Emily LakdawallaJul 21, 2011

Vesta does a Hyperion impression

Maybe it's my own peculiar variant of pareidolia, but every time I see a new image of Vesta I'm reminded of some different other lumpy body in the solar system. In the image released just now by the Dawn team, taken from 10,500 kilometers away, I'm seeing Hyperion. First, here's the new Vesta image:

Vesta on July 18, 2011
Vesta on July 18, 2011 Image: NASA / JPL-Caltech / UCLA / MPS / DLR / IDA

And here is a typical Hyperion image. I guess they're not that similar. But I suppose it's natural to try to fit something totally new into the neat little cubbies that already exist in my brain -- until Vesta once and for all shows me that it's a unique world, deserving of its own home in my mind.

After making quite an annoying pest of myself to the Dawn team (and I'm sorry about that) I understand a bit better what's being done to the images before they're posted. The most useful piece of information I've gotten is that the images are actually being enlarged by whole-number factors before posting. There's still some weirdness with the size of Vesta in the images -- either the information about the range from Dawn to Vesta or the expected size of Vesta, based on relatively low-resolution Hubble images is not quite right. If the former, a correction will no doubt be issued somewhere down the line; if the latter -- well, that would be a very interesting scientific result, to learn that Vesta is not the size that we thought it was!! I did some more math, though, and Vesta appears larger than expected in two of the three most recent images, and smaller than expected in one of them, so my inclination is that it's the ranges that aren't quite right. I had to be reminded that this is not a smoothly coasting chemically powered mission, it's an ion-powered spacecraft whose orbit is continuously changing, so it's a significantly more complicated task to figure out exactly where it was in space -- and consequently how far it was from Vesta -- at any given moment.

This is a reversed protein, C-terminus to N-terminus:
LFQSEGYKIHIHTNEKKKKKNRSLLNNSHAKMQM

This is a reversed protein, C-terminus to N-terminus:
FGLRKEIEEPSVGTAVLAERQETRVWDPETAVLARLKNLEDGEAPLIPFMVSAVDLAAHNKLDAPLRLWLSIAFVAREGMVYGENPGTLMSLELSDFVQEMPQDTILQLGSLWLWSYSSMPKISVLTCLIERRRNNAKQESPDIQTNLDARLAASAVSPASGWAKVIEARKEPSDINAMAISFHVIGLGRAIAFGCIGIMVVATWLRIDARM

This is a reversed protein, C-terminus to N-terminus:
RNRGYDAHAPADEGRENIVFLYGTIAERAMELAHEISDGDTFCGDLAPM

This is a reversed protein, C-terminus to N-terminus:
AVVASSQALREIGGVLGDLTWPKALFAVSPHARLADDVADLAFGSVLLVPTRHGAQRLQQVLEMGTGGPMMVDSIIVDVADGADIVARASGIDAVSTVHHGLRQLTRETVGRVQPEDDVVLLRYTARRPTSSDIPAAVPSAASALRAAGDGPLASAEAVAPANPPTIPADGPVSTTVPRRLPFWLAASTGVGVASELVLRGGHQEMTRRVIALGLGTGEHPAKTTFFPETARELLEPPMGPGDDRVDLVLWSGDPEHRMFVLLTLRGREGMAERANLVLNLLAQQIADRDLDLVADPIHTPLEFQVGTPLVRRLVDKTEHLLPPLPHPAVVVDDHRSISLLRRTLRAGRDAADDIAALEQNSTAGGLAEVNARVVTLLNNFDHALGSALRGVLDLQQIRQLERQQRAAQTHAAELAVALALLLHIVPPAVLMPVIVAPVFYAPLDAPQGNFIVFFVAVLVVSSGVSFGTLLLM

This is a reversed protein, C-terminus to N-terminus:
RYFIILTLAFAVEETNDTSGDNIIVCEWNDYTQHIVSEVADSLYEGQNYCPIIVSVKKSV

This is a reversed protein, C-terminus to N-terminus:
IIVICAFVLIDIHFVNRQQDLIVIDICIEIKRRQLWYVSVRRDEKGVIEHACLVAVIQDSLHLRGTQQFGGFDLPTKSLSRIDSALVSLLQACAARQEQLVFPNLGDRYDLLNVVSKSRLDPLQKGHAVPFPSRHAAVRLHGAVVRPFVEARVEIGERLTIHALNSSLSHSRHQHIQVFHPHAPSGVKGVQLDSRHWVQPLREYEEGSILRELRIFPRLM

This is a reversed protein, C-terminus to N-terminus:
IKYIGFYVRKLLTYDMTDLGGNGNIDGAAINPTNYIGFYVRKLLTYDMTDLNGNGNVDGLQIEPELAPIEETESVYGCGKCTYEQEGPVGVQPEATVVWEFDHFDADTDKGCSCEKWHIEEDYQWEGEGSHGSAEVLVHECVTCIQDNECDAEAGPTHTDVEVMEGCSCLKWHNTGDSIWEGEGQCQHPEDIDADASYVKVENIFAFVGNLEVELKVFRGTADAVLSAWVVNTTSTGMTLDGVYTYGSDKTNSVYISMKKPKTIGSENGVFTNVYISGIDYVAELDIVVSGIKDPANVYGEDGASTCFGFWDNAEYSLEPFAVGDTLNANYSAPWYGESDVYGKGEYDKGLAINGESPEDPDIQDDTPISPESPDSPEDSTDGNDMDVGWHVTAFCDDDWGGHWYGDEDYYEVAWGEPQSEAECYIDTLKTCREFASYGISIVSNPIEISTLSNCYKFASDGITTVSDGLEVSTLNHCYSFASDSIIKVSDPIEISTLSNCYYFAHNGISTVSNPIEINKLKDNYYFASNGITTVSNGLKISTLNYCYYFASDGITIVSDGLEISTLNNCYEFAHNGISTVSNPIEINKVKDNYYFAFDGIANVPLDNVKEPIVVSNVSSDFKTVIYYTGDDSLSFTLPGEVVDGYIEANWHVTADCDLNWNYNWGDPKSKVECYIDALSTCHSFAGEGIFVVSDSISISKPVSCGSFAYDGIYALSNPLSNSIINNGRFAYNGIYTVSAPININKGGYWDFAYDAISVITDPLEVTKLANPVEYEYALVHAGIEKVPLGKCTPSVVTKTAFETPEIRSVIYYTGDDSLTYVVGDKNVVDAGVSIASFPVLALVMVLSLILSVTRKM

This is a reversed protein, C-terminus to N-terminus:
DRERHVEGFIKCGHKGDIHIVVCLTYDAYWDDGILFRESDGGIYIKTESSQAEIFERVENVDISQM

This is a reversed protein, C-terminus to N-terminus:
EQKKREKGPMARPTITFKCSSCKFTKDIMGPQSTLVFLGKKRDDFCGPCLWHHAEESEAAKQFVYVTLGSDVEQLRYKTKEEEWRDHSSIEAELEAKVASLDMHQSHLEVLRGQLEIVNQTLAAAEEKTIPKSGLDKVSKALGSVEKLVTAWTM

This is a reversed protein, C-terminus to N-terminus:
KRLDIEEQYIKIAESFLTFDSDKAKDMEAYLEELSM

Now that I know how the images have been enlarged, I can shrink them to their original resolution. Why would I want to do that? So I can get the movie I've been wanting: I want the ship's eye view of Vesta, bulking larger and larger out the metaphorical windshield as the spacecraft creeps ever closer. Here you go, for a ride along with Dawn:

Approaching Vesta (as of July 18, 2011)
Approaching Vesta (as of July 18, 2011) This animation is the size of the field of view of Vesta's camera, and shows the images released to date at approximately their original resolution. Each passing day gives Dawn more detail on the surface of the asteroid.Image: NASA / JPL-Caltech / UCLA / MPS / DLR / IDA / animation by Emily Lakdawalla

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